In his Inaugural Address, President Obama spoke of the challenges we face both at home and abroad, but that America, as it has in the past, has the capacity and resolve to meet them. He told the nation:

“What is required of us now is a new era of responsibility - a recognition, on the part of every American, that we have duties to ourselves, our nation and the world, duties that we do not grudgingly accept but rather seize grandly, firm in the knowledge that there is nothing so satisfying to the spirit, so defining of our character, than giving our all to a difficult task. This is the price and promise of citizenship.”

Barack Obama inaugurated as 44th president

Jan 20, 2009

Federal stimulus bill signed in Denver

Feb 17, 2009

President Barack Obama signs the American Recovery and Reinvestment Act of 2009, a $787 billion stimulus bill designed to fend off a  significant economic crisis.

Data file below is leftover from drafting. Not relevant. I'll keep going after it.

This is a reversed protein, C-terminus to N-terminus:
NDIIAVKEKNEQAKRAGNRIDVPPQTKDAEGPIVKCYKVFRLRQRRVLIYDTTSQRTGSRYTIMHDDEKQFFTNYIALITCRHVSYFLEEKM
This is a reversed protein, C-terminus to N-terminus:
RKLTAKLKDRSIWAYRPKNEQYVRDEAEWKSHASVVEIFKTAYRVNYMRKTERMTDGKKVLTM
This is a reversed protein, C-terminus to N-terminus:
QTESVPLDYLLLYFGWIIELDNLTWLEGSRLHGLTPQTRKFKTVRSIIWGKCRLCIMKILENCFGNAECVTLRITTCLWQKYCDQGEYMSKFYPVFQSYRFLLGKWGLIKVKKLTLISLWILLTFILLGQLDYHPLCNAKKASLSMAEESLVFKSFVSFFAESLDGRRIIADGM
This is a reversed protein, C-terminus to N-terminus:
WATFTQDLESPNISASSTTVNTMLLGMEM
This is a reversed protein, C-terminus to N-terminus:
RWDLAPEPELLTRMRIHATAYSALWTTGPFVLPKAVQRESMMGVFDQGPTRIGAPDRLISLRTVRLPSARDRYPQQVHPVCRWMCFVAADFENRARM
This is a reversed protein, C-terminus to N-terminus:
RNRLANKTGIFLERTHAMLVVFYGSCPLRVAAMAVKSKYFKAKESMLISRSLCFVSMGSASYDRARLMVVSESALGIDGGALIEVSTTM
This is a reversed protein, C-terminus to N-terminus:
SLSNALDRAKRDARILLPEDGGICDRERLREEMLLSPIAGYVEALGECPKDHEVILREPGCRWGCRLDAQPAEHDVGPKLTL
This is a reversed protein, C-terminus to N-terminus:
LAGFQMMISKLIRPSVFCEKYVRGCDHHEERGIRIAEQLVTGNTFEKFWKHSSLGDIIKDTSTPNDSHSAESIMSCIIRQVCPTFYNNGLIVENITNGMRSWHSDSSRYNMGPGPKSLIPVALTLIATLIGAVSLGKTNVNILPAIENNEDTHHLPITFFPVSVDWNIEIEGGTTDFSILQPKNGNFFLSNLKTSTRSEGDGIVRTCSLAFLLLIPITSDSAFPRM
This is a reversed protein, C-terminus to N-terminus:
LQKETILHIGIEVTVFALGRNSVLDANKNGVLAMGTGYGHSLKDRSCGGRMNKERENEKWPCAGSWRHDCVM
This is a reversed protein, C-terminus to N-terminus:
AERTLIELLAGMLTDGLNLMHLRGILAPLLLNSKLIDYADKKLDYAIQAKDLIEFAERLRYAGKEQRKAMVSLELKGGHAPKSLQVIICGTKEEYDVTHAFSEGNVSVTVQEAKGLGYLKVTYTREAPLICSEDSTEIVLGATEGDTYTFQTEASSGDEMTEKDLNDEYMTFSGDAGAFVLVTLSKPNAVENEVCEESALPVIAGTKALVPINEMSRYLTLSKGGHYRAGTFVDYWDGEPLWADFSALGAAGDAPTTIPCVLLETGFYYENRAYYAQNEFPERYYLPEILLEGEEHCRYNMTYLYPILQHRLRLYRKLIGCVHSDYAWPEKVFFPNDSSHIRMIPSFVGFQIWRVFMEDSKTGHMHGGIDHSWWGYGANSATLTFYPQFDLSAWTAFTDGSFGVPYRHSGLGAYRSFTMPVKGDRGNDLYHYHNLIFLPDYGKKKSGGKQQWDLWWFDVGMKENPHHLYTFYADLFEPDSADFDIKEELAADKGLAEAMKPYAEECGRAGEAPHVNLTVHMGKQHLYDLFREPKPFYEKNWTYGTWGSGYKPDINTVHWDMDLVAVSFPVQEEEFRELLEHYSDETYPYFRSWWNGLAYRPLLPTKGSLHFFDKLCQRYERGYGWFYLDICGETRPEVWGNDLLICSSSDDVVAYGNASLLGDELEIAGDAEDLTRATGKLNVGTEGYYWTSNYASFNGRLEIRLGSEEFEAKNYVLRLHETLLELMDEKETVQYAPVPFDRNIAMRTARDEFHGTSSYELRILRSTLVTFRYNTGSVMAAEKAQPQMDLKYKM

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Sonia Sotomayor joins Supreme Court

Aug 8, 2009

Sotomayor is the first Justice of Hispanic hertiage on the Court as David Souter retires from the bench.

Town Hall meetings roil health-care debate

Aug 25, 2009

Contentious debates take over Town Hall meetings about a proposed extension of health care coverage mandated by the federal government.

Citizens United decision changes campaign finance laws

Feb 21, 2010

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President signs Obamacare into law

Mar 23, 2010

After a contentious fight in Congress, President Obama signs the Afforable Care Act, the biggest health-care expansion in four decades. Republican opponents vow to fight against the ACA's implementation.